New answers tagged

10

Assuming a vertical, as opposed to traversing, route that is not overhanging, you unclip the rope from the piece and then pull yourself up just like the leader did. Once you are high enough above the piece to account for rope stretch you have the leader take in the slack. The key is that after weighting the rope you want your hands to be at the same height ...


-1

My suggestion would be to use your long sling and place three carabiners with clove hitches into it. This offers the following advantages: With the clove hitches you could adjust the entire assembly to the ideal length. The sling is not in danger of getting damaged by the hangers You minimize single points of failure (Apart from the third carabiner and ...


3

It is hard to tell from the photo exactly how the carabiner would be loaded if clipped directly to the bolts. I think of cross loading as when the carabiner is weighted along the minor (short) axis. I wouldn't use the term cross loading when a carabiner gets weighted over an edge or weird bump in the rock. In general, if you do not feel confident in the ...


6

Because I trust my biners way more than I trust a sling threaded though bolts, I consider a relying on (my) single biner safer than the above set up. With the hardware visible to me in that picture I would make a single point anchor using two biners, sling and one bolt, and back it up with the sling though the other bolt providing redundancy. Effectively ...


8

Webbing/cord and bolts I always learned that bolts and any kind of webbing or cord is a no-go. Even if the edges are not sharp the webbing/cord is bent around a very small radius which weakens it significantly. Today there is one new option: Kevlar cords. These can be used directly in bolts, as they are very abrasion resistant. So if you have any with ...


8

General advice for climbing at night: Don't do it if you are new to climbing. Avoid it, even if you are not new to climbing. Be prepared for it on long routes, even when you are not expecting to be climbing at night. Most of my night-climbing came about unplanned. Make sure you can do everything involved in climbing with your eyes closed. In the shower. (...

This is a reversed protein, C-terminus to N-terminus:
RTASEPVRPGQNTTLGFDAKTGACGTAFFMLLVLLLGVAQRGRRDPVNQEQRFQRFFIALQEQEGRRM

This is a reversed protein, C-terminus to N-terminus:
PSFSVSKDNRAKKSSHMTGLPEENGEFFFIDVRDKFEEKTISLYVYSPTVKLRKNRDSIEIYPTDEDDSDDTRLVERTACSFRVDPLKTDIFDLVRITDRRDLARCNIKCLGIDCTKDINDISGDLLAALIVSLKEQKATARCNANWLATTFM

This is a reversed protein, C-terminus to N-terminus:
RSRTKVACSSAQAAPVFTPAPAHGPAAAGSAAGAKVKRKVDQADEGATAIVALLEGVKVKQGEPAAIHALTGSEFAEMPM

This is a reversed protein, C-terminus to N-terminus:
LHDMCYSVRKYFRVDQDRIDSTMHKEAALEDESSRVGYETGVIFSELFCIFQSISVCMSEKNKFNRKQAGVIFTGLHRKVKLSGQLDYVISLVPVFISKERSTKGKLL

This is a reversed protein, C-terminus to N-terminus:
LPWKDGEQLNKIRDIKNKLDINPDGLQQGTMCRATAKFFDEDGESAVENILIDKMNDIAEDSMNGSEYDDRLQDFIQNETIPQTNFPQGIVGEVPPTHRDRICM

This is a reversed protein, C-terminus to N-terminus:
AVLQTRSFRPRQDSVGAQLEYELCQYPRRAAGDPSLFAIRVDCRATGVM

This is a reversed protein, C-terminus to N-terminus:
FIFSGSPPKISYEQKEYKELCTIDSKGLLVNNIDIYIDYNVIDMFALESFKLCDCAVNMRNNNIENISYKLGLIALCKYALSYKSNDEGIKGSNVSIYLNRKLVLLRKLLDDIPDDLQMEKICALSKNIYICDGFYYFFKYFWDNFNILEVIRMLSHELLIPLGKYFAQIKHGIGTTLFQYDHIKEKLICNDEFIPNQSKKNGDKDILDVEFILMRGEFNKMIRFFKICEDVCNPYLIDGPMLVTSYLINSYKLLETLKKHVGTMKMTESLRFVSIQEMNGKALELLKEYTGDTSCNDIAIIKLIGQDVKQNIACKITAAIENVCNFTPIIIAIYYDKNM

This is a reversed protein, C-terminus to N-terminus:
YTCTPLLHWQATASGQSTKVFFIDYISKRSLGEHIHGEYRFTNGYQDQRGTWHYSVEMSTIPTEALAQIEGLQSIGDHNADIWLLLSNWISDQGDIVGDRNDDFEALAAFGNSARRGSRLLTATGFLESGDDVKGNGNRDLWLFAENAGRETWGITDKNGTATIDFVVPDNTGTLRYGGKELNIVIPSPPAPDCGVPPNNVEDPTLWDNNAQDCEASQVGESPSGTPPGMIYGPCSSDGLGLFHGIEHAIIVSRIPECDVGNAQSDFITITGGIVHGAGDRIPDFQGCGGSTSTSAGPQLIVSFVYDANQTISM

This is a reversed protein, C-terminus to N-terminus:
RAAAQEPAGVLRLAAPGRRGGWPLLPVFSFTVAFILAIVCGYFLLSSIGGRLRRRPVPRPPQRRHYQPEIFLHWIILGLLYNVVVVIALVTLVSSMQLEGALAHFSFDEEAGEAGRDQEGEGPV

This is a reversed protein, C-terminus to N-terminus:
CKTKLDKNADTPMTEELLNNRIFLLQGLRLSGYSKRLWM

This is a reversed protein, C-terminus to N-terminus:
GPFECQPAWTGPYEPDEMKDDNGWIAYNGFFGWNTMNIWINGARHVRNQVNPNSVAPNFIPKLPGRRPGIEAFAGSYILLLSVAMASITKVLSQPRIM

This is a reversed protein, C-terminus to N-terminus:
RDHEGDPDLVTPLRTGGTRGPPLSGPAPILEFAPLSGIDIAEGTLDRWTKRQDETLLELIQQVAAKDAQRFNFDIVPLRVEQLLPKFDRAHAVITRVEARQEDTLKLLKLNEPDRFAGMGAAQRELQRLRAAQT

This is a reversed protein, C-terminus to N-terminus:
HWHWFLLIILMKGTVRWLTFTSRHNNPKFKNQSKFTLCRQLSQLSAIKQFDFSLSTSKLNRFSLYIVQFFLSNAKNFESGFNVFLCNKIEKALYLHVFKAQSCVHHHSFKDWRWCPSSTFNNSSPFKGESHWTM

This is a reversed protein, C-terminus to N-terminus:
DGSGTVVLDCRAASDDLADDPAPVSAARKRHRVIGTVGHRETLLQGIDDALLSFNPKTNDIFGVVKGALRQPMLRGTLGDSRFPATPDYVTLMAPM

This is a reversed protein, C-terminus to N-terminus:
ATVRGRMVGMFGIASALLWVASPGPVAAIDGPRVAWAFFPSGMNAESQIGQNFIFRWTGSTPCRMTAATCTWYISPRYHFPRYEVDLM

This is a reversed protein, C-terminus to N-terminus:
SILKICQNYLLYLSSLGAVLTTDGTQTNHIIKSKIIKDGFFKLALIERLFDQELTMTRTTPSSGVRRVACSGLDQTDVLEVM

6

Depends on your headlamp. I use a Petzl Ultra Vario headlamp for caving that can cast a beam 200m, so when I've got that on I can see pretty much the same as climbing during the day. I've climbed at night before, there wasn't any real significant difference. We happened to be climbing during a full moon as well, and as soon as that moon came out it was ...


2

Doesn't really matter for top roping, you've got so much rope out when you're top roping that when you take a fall pretty much all the force is absorbed by the rope, your anchor is holding only a little more than the body weight of you and your belayer most of the time. Mountain guides will tie an overhand knot, figure eight, or figure nine depending on ...


9

Route finding might be a problem: If the approach is not obvious (from what I read about Snake Dike, it isn't), you could waste much time blundering there, looking for cairns and what not. You could miss an important belay point on the route. You could wander off to another (harder) route in the middle; it happens to me all the time during the day, so I ...


3

This answer does not provide much new information to Ben Crowell's and Charlie Brumbaugh's, but I am not entirely in agreement with all their different conclusions. TLDR: In your use case and most use cases strength reduction by a knot is not an issue, so use whatever save knot you are comfortable with. In general consider the rule of 50% strength reduction ...


0

Your needs will vary depending on expected temperature. Your provisions for a 35 C night and a -35 C will be drastically different. Ultralight gear will help, but can only go so far. Whether or not you sleep warm or cold will determine how comfortable you are, as well as your age. The older you are, the more warmth you'll need as your metabolism slows. ...


4

His opinion was that I could tie an overhand for the master point and be just as safeā€“the only downside being that it would be more difficult to untie after being loaded. Yes, this is correct. Many people seem to think that commonly used climbing knots can slip if there's not enough friction to make them hold, and that we should choose a knot based on ...


0

It's not specifically answering your question (I don't use either rope or webbing in my anchors, yet) but I really wanted to say that I'm a huge fan of having a chunk of static rope near my anchors. It's one of my most unexpectedly handy pieces of gear. The main reason I got it was for rappelling to anchor stations to set top-ropes (I don't lead climb, so ...



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